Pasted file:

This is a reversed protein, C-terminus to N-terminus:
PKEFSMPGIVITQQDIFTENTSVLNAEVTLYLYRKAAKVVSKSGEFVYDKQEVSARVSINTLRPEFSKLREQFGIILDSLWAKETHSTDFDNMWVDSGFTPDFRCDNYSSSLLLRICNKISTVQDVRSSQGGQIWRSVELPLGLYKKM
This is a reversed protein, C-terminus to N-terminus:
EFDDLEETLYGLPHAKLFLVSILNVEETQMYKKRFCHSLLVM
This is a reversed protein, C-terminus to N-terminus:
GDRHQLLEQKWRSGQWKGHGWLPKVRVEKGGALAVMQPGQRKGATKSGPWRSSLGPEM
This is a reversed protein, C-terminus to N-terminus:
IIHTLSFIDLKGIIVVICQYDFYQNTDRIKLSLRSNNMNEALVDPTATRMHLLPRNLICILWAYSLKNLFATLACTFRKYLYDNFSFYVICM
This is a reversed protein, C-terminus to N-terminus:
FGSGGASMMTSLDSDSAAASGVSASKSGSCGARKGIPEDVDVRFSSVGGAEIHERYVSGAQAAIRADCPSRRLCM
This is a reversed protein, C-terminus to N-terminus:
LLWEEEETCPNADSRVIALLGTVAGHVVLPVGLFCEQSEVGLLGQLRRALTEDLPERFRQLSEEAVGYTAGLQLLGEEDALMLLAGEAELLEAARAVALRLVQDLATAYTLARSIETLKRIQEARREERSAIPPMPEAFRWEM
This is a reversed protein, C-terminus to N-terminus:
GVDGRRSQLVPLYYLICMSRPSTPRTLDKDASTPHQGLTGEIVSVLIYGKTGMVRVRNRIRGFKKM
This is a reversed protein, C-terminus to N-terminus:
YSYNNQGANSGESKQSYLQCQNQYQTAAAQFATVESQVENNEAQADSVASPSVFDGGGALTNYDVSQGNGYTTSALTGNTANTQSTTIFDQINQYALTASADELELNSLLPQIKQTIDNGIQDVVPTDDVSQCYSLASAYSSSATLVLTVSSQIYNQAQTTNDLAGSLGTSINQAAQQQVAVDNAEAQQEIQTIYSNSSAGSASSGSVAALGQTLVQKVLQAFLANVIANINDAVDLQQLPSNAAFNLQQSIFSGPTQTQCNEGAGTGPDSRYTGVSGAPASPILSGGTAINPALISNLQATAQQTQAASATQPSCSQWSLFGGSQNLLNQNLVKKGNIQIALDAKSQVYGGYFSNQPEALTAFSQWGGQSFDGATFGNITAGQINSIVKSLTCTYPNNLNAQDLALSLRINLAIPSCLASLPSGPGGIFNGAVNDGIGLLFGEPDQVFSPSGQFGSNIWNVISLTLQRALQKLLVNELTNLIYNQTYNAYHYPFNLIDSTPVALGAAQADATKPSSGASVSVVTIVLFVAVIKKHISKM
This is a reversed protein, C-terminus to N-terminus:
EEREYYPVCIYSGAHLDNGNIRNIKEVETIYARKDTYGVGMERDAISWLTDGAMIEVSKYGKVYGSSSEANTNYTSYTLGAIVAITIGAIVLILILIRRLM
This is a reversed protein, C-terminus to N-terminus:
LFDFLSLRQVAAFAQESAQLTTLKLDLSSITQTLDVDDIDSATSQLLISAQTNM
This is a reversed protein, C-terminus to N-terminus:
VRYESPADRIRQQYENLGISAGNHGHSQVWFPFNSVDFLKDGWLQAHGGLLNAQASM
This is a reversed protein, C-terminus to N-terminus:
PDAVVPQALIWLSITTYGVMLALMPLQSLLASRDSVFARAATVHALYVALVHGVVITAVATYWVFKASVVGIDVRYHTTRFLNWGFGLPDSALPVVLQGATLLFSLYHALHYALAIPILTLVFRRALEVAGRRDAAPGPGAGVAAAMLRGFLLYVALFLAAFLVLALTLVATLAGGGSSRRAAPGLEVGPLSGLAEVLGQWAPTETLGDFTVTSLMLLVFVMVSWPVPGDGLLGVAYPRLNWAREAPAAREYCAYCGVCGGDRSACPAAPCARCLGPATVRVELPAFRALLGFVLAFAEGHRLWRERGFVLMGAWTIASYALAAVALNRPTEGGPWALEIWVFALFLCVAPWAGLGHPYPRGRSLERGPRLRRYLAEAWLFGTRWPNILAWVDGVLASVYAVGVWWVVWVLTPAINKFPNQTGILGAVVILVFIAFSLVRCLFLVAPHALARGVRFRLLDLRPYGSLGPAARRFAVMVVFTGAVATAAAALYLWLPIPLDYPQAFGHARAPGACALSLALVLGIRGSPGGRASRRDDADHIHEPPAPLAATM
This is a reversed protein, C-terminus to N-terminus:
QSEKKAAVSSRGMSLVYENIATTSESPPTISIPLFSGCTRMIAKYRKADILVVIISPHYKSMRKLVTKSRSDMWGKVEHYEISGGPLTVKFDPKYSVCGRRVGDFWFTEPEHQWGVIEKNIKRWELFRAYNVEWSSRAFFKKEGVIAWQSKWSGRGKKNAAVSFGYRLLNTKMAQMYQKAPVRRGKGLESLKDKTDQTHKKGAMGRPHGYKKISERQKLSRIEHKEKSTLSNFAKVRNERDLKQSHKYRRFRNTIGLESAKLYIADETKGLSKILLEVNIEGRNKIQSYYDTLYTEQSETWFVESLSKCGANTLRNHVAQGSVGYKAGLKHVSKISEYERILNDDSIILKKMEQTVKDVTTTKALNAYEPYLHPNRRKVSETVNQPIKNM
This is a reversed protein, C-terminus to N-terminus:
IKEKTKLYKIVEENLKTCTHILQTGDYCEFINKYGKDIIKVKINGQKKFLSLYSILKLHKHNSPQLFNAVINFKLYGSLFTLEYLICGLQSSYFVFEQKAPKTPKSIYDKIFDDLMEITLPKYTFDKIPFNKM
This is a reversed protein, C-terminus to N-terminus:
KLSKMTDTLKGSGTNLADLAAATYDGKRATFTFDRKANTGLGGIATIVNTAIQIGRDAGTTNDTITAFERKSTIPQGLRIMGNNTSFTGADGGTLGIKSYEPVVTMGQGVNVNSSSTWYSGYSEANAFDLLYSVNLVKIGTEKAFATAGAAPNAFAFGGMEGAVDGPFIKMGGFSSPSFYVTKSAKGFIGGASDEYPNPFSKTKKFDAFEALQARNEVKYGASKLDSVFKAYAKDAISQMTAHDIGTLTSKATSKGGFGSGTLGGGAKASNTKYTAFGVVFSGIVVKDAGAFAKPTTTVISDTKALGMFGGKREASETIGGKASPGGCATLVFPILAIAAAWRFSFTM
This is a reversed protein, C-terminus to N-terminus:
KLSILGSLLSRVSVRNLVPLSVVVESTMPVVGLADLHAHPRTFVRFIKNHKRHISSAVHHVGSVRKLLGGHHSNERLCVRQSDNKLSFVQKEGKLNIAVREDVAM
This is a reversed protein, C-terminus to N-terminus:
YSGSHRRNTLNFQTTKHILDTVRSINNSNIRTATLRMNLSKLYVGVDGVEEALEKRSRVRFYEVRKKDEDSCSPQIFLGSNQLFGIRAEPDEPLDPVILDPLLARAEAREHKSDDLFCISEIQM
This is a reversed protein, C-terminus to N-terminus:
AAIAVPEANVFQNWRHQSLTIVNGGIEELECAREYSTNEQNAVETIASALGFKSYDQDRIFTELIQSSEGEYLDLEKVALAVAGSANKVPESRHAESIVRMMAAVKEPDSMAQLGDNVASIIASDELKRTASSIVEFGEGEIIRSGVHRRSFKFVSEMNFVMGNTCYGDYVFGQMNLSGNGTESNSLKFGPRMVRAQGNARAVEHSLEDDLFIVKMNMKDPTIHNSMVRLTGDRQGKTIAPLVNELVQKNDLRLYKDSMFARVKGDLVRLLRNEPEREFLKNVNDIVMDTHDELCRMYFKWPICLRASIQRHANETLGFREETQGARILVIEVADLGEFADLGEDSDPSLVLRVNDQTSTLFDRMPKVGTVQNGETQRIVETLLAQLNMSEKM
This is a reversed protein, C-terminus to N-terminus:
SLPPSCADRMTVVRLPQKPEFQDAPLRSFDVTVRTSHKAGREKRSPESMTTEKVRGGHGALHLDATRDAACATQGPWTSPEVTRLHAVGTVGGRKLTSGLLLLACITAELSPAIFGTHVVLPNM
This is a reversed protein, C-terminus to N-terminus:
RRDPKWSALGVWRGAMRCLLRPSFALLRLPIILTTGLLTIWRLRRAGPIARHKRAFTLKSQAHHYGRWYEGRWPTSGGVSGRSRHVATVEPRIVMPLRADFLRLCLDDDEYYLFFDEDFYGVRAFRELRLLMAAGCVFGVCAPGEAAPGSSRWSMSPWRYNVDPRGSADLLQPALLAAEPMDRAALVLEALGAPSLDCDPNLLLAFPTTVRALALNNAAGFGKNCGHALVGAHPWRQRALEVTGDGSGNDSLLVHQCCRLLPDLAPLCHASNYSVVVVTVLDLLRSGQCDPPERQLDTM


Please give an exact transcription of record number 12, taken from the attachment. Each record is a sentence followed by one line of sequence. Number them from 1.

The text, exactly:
This is a reversed protein, C-terminus to N-terminus:
PDAVVPQALIWLSITTYGVMLALMPLQSLLASRDSVFARAATVHALYVALVHGVVITAVATYWVFKASVVGIDVRYHTTRFLNWGFGLPDSALPVVLQGATLLFSLYHALHYALAIPILTLVFRRALEVAGRRDAAPGPGAGVAAAMLRGFLLYVALFLAAFLVLALTLVATLAGGGSSRRAAPGLEVGPLSGLAEVLGQWAPTETLGDFTVTSLMLLVFVMVSWPVPGDGLLGVAYPRLNWAREAPAAREYCAYCGVCGGDRSACPAAPCARCLGPATVRVELPAFRALLGFVLAFAEGHRLWRERGFVLMGAWTIASYALAAVALNRPTEGGPWALEIWVFALFLCVAPWAGLGHPYPRGRSLERGPRLRRYLAEAWLFGTRWPNILAWVDGVLASVYAVGVWWVVWVLTPAINKFPNQTGILGAVVILVFIAFSLVRCLFLVAPHALARGVRFRLLDLRPYGSLGPAARRFAVMVVFTGAVATAAAALYLWLPIPLDYPQAFGHARAPGACALSLALVLGIRGSPGGRASRRDDADHIHEPPAPLAATM